China sends more ships to Scarborough

4 Chinese government vessels face two from the Philippine government in Scarborough Shoal, the DFA says

MORE VESSELS. Four government ships now guard China's interests in Scarborough Shoal as opposed to two from the Philippine government.

MANILA, Philippines – From two last week, China has increased its government vessels in the disputed Scarborough Shoal to 4, Department of Foreign Affairs (DFA) spokesperson Raul Hernandez said Wednesday, May 2.

Hernandez also said 8 Chinese fishing boats remain in the area, bringing the number of Chinese vessels to 12 as of posting time.

China’s most advanced fishery patrol ship, Yuzheng 310, is still in Scarborough Shoal. This is the same ship that allegedly “bullied” several Filipino vessels in the area, based on DFA’s assessment – something that China dismissed as “sheer subjective assumption.”  

Still in Scarborough Shoal, too, are Chinese maritime surveillance ships 71, 75, and 85, Hernandez said.

The Philippines, on the other hand, has two government vessels in the area – BRP Edsa Dos and a vessel from the Bureau of Fisheries and Aquatic Resources. In terms of fishing boats, the Philippines has 3, the DFA spokesperson noted.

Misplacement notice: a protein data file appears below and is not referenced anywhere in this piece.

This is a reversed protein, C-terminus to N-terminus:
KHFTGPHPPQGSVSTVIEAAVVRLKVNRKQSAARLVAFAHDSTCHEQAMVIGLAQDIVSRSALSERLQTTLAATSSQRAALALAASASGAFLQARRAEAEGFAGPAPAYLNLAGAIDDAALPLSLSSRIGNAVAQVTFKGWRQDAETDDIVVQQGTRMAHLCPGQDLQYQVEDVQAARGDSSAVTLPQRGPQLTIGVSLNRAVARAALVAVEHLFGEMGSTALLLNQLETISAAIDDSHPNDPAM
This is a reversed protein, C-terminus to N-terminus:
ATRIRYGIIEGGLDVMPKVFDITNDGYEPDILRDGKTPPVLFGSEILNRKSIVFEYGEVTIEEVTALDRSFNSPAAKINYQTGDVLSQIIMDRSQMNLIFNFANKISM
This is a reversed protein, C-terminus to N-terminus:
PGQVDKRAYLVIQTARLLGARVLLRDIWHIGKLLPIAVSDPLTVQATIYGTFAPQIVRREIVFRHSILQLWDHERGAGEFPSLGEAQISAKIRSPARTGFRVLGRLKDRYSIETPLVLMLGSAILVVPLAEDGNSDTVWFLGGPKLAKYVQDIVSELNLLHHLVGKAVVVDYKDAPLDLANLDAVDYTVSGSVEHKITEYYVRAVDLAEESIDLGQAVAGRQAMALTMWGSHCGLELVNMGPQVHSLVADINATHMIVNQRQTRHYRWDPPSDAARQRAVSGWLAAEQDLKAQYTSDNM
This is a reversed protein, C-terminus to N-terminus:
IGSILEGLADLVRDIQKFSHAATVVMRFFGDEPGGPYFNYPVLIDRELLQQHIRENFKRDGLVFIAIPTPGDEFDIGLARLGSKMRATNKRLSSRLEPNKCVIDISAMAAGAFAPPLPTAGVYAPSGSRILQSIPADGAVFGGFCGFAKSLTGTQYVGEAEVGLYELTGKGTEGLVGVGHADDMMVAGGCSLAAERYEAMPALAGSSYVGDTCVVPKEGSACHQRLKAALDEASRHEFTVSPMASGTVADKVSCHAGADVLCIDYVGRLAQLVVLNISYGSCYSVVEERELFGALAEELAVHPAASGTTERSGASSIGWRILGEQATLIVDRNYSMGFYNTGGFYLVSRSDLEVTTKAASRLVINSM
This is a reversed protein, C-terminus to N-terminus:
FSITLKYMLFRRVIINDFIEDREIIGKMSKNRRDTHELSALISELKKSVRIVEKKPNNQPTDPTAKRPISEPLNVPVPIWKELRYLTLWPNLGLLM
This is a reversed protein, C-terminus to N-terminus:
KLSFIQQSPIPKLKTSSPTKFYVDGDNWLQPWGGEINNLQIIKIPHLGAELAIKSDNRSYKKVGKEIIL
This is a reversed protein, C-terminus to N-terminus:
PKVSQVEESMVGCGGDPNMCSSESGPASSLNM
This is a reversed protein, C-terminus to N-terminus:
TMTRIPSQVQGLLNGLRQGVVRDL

Last week, China claimed it pulled out its ships from Scarborough Shoal, but Philippine authorities reported seeing at least two Chinese government vessels and 5 fishing boats in the area. 

Doubts vs PNoy

On Monday, however, it was China that expressed doubt over President Benigno Aquino III’s statement that Manila is “geared towards de-escalating the situation” in Scarborough Shoal. 

“We hope the Philippine side would act as it speaks and take concrete measures to stop provoking incidents in the area, so as to resume peace and stability around Huangyan Island,” Chinese Foreign Ministry spokesperson Liu Weimin said.

Meanwhile, another claimant to Scarborough Shoal – Taiwan – has also reaffirmed its supposed ownership of the area.  

The Scarborough Shoal dispute enters its 4th week after the Philippines and the United States agreed to strengthen maritime presence in Philippine waters. 

Security analyst Rommel Banlaoi, however, cautions the Philippines against US involvement in the issue.

“Dragging the US into our bilateral conflicts with China can only complicate things,” Banlaoi said in a Thought Leaders piece for Rappler. “The Philippines can enlarge our voice in Asean if Asean can come up with a common position.” –